There once was a determined young witch named Chloe who dreamed of being a great sorceress. As shimmering spells of love, beauty, and desire and mystic spells of death and immortality were coveted most, Chloe was certain she would be sought after. As her mother lay dying, she handed Chloe a silver coin.
“I have taught you all that I can,” she said. “Take this silver coin to Sherriah. There you will find my sisters, your three aunts, who are witches, and they will help you.”
Dressed in sackcloth, Chloe set out for Sherriah. Before long, she met an astonishingly beautiful young woman with golden hair and bottomless blue eyes. As they were headed in the same direction, they decided to travel together. At nightfall, Chloe cast a simple spell and started a fire. She shared her plans to become a great sorceress.
“I have learned to start a fire and make flowers bloom out of season,” she said, “but to be a great sorceress, I must learn the spells of love and desire and beauty and immortality.”
“Beauty is everything,” said the beautiful golden-haired woman, her azure eyes sparkling in the firelight.
“Look at me! I have been throughout the county, and I am certain I am the most beautiful woman to be found. Beauty is the spell you should learn.”
Then, reaching inside the folds of her golden frock, she handed Chloe a simple white clay statue.
“But, if you would be tempted to learn immortality, you will need this,” she said.
“Thank you,” said Chloe, taking the statue. Then, tucking it away inside her belongings, they fell asleep.
The next morning the stranger was gone leaving Chloe to travel the rest of the dark, dismal path alone. She arrived in Sherriah before dusk and went directly to her first aunt’s home. Upon knocking, she was greeted by a fat woman with twinkling eyes and a generous smile.
“I have been expecting you child,” she said happily and ushered Chloe inside a heart-shaped cabin smelling of baked goods. “Have a treat while I prepare.”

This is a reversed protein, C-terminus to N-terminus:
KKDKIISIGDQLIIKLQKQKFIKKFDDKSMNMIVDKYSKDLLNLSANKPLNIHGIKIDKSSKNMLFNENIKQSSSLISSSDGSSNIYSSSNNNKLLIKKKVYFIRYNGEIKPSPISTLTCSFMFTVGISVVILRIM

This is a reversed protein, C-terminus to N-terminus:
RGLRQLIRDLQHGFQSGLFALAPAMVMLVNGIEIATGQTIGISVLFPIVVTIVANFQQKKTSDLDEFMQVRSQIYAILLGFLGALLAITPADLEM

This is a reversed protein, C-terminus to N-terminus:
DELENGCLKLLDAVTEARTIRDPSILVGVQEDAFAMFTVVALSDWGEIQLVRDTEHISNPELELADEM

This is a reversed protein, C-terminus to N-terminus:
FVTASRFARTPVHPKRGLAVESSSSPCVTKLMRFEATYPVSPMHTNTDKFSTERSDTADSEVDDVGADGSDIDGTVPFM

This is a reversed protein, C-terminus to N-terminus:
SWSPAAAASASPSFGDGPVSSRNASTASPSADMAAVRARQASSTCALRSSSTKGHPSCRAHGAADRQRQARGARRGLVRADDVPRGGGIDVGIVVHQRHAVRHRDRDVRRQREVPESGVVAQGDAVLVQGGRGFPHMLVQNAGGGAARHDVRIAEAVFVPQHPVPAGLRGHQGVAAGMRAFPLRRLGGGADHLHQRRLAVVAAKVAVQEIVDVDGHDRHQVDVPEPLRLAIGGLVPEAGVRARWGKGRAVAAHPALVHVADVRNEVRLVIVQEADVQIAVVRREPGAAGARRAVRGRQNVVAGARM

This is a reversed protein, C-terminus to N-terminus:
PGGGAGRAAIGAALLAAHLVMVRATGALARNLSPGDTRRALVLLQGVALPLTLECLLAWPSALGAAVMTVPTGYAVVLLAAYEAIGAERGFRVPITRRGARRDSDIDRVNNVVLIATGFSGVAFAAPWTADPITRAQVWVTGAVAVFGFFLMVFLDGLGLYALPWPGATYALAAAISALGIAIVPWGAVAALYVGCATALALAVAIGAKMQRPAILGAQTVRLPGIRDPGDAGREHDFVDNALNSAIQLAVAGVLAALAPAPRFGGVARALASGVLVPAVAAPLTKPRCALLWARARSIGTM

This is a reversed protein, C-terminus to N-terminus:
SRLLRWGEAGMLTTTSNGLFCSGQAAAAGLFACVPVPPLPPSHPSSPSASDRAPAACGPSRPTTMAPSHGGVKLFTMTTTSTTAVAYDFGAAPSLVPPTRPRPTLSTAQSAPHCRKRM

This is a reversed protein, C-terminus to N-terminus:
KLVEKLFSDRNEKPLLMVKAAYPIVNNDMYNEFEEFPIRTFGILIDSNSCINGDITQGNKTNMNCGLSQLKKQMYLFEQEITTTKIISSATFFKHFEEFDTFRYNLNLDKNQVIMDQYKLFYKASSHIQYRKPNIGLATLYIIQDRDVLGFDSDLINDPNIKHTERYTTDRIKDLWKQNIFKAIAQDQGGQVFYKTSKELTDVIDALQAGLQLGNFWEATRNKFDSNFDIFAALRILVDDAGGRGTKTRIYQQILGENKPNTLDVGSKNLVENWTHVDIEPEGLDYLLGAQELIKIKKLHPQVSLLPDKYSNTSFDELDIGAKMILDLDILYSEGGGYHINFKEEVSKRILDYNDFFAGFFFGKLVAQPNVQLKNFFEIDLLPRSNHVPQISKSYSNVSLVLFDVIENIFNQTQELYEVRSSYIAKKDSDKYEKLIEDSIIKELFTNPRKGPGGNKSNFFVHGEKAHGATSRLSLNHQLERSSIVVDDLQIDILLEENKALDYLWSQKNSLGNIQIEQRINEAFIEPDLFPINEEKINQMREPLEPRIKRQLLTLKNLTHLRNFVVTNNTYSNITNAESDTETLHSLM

“What spell have you to teach me?” asked Chloe, munching on a heart-shaped chocolate cookie.
“I have only one spell to teach,” said her aunt in a voice filled with love. “Use it wisely and only for others.”
Then she went into another room and returned minutes later with a new iron kettle, a rose, a four-leaf clover, and one single thorn. With a wave of her hand, the first aunt started a fire under the kettle and then added each ingredient as she spoke:
“This is my spell for love: ‘A new kettle, not yet worn with use, a rose, a thorn, and a clover, for love will bloom each day anew with a little luck, but will also be piercing and painful at times.’”
They practiced until dawn, and after resting, Chloe prepared to visit her second aunt.
“Do you have something for me, child?” asked her aunt.
Remembering the silver coin, Chloe passed it on. Her aunt, in turn, gave Chloe a gold coin.
“When you reach my third sister, give her nothing except the coin given to you,” she said. Chloe agreed, and with this warning, they said farewell.
After a time, Chloe arrived at the home of her second aunt. Upon knocking, she was greeted by a tall woman with hair the color of fire and a precocious smile.
“I have been expecting you, child,” she said teasingly, and Chloe entered a small house smelling of perfume and incense, and everything inside was as red as its owner’s hair.
“Light a candle while I prepare.”
“What spell have you to teach me?” Chloe asked as she busied herself, lighting the room.
“I have only one spell to teach,” said the second aunt in a low, breathy voice filled with cunning and intrigue. “Use it wisely and only for others.”
Then she went into another room and reappeared with a kettle – gray from overuse, a wild mushroom, a knife, and a cup of water. With a nod of her head, a fire started under the kettle, and the second aunt added each ingredient as she spoke:
“This is my spell for desire: ‘Tho’ desire is as old as time, it is still fueled by love and passion, and tho’ passion can drive you to the brink of madness and murder, its fire may still be quenched with the waters of tranquility.’”
They practiced until dawn, and Chloe prepared to visit her third aunt. When the second aunt inquired after the gold coin, Chloe received a black coin in return and, with it, another warning.
“When you reach my third sister, give her nothing more than this coin I give to you.” Chloe agreed. With this final warning, they said farewell.